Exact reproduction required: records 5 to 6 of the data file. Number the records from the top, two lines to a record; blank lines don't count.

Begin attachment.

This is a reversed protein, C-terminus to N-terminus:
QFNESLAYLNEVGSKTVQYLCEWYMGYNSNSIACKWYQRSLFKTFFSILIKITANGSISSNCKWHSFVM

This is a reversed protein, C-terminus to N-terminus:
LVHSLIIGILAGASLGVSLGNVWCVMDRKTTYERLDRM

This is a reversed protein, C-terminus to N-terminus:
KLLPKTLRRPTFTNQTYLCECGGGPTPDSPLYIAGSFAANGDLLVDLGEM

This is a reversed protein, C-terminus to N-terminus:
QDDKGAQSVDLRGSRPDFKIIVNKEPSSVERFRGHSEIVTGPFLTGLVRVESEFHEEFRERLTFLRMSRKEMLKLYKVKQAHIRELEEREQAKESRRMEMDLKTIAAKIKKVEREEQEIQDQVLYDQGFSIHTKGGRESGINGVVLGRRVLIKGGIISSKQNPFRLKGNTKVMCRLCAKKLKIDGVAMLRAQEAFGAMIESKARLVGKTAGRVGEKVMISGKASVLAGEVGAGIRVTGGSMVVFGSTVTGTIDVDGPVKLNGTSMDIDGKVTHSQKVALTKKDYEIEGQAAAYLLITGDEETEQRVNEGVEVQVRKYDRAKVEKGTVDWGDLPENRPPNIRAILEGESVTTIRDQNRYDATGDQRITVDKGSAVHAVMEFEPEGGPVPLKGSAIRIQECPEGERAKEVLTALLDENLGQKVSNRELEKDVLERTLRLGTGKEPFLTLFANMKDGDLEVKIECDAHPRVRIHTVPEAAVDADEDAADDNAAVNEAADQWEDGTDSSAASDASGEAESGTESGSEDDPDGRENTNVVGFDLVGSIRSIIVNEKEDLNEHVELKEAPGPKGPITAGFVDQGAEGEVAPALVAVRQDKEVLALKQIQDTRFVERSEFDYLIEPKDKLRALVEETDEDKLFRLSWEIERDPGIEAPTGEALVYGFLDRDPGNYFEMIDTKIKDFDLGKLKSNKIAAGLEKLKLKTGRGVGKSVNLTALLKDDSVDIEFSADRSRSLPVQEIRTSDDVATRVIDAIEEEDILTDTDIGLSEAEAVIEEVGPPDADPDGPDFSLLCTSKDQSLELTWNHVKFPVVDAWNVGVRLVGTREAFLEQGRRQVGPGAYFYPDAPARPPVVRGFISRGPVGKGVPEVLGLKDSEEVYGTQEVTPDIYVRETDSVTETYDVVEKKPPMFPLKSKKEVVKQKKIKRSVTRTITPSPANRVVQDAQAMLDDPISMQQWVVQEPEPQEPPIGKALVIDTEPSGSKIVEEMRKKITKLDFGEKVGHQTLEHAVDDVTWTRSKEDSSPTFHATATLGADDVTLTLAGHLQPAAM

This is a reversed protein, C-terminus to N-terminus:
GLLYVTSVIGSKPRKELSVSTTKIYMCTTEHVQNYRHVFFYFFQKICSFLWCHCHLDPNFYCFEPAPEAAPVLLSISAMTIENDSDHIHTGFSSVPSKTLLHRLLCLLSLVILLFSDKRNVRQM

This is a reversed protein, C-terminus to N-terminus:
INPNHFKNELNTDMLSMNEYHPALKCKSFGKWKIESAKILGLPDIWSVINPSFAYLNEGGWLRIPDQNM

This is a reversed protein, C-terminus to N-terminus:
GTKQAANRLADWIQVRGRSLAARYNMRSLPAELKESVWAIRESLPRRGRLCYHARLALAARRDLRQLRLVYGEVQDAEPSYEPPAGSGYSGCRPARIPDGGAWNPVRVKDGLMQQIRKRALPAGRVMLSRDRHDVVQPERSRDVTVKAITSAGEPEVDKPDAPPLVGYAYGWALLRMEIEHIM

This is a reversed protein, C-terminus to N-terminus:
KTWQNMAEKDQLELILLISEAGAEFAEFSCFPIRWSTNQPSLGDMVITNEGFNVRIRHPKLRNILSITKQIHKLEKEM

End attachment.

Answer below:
This is a reversed protein, C-terminus to N-terminus:
GLLYVTSVIGSKPRKELSVSTTKIYMCTTEHVQNYRHVFFYFFQKICSFLWCHCHLDPNFYCFEPAPEAAPVLLSISAMTIENDSDHIHTGFSSVPSKTLLHRLLCLLSLVILLFSDKRNVRQM

This is a reversed protein, C-terminus to N-terminus:
INPNHFKNELNTDMLSMNEYHPALKCKSFGKWKIESAKILGLPDIWSVINPSFAYLNEGGWLRIPDQNM